3. To grant permissions to a specific user to participate in distributed transactions with the JDBC driver, add the user to the SqlJDBCXAUser role.

Configuring the User-Defined Roles

To grant permissions to a specific user to participate in distributed transactions with the JDBC driver, add the user to the SqlJDBCXAUser role. For example, use the following Transact-SQL code to add a user named 'shelby' (SQL standard login user named 'shelby') to the SqlJDBCXAUser role:

USE master
EXEC sp_grantdbaccess 'shelby', 'shelby'
EXEC sp_addrolemember [SqlJDBCXAUser], 'shelby'

SQL user-defined roles are defined per database. To create your own role for security purposes, you will have to define the role in each database, and add users in a per database manner. The SqlJDBCXAUser role is strictly defined in the master database because it is used to grant access to the SQL JDBC extended stored procedures that reside in master. You will have to first grant individual users access to master, and then grant them access to the SqlJDBCXAUser role while you are logged into the master database.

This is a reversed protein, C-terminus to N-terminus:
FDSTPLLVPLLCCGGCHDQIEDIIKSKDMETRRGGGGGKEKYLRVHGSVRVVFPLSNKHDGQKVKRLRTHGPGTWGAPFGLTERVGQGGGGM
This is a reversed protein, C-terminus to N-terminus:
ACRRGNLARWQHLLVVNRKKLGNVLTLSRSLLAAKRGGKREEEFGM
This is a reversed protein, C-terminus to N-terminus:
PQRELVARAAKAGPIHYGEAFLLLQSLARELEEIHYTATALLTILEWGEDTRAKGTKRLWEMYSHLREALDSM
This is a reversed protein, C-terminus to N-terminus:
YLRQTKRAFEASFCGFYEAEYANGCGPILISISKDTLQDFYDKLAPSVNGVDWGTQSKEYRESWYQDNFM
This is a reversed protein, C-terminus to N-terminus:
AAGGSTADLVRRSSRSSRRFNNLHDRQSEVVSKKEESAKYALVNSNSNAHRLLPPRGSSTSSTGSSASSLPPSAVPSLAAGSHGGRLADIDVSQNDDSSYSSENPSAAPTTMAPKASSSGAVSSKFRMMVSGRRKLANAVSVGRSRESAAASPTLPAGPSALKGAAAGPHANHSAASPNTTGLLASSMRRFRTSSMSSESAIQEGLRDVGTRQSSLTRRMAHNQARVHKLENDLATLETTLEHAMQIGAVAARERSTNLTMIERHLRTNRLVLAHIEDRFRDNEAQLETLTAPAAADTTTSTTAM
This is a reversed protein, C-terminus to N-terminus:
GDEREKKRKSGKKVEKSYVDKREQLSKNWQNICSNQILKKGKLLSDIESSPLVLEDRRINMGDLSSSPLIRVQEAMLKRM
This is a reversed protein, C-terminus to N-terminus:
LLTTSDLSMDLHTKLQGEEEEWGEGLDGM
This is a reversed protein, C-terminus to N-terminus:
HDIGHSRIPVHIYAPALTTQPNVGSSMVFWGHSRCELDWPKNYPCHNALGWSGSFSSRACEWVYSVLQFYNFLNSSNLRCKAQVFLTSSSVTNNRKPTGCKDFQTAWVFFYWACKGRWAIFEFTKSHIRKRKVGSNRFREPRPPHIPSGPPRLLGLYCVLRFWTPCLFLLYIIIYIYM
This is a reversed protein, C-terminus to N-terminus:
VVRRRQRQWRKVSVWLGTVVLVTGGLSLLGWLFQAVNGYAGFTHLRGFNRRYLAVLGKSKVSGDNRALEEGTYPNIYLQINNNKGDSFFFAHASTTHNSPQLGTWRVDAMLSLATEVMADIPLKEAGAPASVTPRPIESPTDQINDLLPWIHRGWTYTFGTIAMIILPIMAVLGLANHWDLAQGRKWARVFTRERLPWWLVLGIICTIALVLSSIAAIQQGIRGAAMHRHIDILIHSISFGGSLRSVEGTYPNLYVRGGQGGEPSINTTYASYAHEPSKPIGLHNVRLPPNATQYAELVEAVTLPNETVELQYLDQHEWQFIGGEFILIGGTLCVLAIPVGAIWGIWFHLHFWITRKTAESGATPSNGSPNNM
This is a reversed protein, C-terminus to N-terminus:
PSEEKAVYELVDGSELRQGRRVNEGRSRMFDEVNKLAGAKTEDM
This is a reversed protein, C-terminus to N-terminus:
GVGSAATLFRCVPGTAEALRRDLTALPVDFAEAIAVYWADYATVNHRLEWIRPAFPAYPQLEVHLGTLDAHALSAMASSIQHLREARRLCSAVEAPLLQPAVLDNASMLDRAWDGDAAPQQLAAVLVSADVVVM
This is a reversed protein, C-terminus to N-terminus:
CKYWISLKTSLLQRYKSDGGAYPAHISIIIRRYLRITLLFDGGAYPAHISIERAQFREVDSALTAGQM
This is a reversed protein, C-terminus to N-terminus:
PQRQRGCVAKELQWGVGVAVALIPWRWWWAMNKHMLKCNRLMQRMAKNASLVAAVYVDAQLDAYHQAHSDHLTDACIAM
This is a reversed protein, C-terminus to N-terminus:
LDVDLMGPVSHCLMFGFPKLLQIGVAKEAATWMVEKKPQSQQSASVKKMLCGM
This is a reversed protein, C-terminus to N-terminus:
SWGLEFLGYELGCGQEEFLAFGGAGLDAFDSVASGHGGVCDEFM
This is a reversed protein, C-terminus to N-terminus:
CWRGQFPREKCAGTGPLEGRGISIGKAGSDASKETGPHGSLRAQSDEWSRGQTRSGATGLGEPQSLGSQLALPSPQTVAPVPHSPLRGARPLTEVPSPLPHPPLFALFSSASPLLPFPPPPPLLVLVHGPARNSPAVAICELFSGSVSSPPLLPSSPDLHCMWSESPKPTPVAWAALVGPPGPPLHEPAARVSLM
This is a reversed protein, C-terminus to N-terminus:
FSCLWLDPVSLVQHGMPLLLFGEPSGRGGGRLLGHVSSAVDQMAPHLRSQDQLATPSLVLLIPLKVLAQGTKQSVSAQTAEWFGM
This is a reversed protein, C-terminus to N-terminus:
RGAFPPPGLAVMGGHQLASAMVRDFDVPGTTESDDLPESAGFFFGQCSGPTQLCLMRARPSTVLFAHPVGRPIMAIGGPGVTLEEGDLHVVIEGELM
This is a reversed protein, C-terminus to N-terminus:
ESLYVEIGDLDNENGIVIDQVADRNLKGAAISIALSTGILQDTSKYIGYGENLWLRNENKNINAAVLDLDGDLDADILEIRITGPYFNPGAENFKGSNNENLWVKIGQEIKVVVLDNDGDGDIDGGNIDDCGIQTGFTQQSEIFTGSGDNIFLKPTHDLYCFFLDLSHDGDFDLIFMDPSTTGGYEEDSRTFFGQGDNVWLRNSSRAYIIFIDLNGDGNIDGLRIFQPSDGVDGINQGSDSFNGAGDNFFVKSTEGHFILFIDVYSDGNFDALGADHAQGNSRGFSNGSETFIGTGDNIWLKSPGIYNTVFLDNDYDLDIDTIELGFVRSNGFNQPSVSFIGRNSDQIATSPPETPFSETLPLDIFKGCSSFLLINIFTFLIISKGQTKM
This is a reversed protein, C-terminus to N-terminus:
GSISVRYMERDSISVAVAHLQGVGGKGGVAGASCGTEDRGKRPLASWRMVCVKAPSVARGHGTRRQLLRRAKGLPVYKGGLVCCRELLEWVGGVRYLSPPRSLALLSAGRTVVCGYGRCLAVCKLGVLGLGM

import java.sql.*;
import java.util.Random;
import javax.transaction.xa.*;
import javax.sql.*;

public class testXA {

   public static void main(String[] args) throws Exception {

      // Create a variable for the connection string.
      String connectionUrl = "jdbc:sqlserver://localhost:1433;"

      try {
         // Establish the connection.
         Connection con = DriverManager.getConnection(connectionUrl);

         // Create a test table.
         Statement stmt = con.createStatement();
         try {stmt.executeUpdate("DROP TABLE XAMin"); }catch (Exception e) {}
         stmt.executeUpdate("CREATE TABLE XAMin (f1 int, f2 varchar(max))");

         // Create the XA data source and XA ready connection.
         SQLServerXADataSource ds = new SQLServerXADataSource();
         XAConnection xaCon = ds.getXAConnection();
         con = xaCon.getConnection();

         // Get a unique Xid object for testing.
         XAResource xaRes = null;
         Xid xid = null;
         xid = XidImpl.getUniqueXid(1);

         // Get the XAResource object and set the timeout value.
         xaRes = xaCon.getXAResource();

         // Perform the XA transaction.
         System.out.println("Write -> xid = " + xid.toString());
         PreparedStatement pstmt = 
         con.prepareStatement("INSERT INTO XAMin (f1,f2) VALUES (?, ?)");

         // Commit the transaction.

         // Cleanup.

         // Open a new connection and read back the record to verify that it worked.